“This is a tremendous victory for families across the state,” Sanders said. “Now when one of our loved ones goes missing, we will have the peace of mind that police will investigate.”
The law is especially important to Blacks and Latinos, who represent a significant portion of those reported missing but receive less media coverage. In 2014, the FBI received 635,155 missing persons reports; 37 percent (239,593 cases) were Blacks or Latinos. The two groups make up 29 percent of the country’s population.
“Over the years, we have seen the number of people reported missing in the United States increase immensely, especially in minority communities, yet there’s not a sense of urgency when minorities disappear – often due to their disappearance falsely being associated with some sort of criminal behavior,” Derrica Wilson, president and co-founder of the Black and Missing Foundation, told NewsOne in an interview.
“Oftentimes, the public is misled in believing that victims of abductions and kidnappings are all blonde, blue-eyed and female,” Wilson added.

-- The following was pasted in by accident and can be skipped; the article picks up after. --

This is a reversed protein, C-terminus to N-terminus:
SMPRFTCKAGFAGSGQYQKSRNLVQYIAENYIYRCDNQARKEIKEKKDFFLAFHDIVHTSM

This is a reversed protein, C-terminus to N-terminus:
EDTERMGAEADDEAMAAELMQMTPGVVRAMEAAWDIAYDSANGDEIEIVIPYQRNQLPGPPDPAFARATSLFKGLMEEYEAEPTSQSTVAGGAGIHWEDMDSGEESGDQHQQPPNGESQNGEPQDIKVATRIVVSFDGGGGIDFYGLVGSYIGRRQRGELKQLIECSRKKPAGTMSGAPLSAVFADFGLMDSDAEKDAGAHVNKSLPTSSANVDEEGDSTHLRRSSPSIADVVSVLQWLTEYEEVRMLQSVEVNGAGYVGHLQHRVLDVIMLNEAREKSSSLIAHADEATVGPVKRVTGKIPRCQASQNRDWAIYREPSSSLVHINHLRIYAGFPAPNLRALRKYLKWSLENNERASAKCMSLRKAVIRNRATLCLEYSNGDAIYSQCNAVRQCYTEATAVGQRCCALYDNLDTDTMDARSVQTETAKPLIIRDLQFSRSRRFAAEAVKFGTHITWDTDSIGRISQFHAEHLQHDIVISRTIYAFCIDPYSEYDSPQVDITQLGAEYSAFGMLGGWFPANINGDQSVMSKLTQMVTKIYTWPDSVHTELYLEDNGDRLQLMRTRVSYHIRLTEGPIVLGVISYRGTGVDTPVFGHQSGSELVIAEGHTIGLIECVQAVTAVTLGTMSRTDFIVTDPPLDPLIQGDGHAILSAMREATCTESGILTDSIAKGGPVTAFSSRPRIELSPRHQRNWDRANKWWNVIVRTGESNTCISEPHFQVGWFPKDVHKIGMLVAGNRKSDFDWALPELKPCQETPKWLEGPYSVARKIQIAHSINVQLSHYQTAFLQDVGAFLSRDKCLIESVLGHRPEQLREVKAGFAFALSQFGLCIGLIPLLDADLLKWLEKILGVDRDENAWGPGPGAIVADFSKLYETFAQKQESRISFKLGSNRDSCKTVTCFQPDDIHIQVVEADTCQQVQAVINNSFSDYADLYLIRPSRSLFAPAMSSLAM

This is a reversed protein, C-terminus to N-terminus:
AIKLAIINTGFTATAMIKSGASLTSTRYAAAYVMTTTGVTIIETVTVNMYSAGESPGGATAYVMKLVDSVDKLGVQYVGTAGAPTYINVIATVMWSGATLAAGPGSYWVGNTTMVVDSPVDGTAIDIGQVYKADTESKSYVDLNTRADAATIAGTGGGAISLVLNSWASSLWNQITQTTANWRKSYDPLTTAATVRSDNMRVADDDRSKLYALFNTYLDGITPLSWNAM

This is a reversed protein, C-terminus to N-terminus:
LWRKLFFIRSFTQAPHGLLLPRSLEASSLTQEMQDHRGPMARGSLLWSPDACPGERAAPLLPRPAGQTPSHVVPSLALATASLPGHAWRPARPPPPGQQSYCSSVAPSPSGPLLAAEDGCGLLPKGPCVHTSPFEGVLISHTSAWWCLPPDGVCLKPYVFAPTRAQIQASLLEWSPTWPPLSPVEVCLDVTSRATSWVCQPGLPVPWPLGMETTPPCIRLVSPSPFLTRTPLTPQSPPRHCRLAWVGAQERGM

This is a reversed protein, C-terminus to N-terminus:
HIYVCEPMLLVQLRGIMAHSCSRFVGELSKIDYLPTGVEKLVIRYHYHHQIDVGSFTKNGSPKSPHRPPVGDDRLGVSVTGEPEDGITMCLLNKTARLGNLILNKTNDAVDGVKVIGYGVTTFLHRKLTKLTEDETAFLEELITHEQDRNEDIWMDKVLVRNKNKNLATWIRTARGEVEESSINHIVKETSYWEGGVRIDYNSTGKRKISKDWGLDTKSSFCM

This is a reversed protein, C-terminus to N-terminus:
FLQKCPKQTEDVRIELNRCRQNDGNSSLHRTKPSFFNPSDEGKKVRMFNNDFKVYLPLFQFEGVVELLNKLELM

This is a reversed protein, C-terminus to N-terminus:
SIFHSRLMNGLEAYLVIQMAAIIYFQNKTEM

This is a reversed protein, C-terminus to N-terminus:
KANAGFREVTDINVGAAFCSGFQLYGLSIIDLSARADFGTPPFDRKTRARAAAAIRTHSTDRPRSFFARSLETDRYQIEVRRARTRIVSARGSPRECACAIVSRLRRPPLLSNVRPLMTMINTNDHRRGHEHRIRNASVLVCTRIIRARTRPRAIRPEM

Barron hopes the new law will help change that.
“You have too many missing persons in the Black and Latino communities that police officers don’t look for because they don’t have to,” said Barron. “We want a break down on the racism in missing persons.”
Shields’ family hopes LaMont Dottin’s Law will become a federal mandate. The law’s namesake was a missing Queens College freshman who left his grandmother’s house on Oct. 18, 1995 to mail a package to his mother Anita Fowler in California. His family was unable to file a police report until almost a month later due to police regulations.
But Dottin’s law came too late to save Shields, whose body was recovered nine months later when it washed up on shore at Rikers Island. Police do not know for sure what happened to Shields and say they may never know.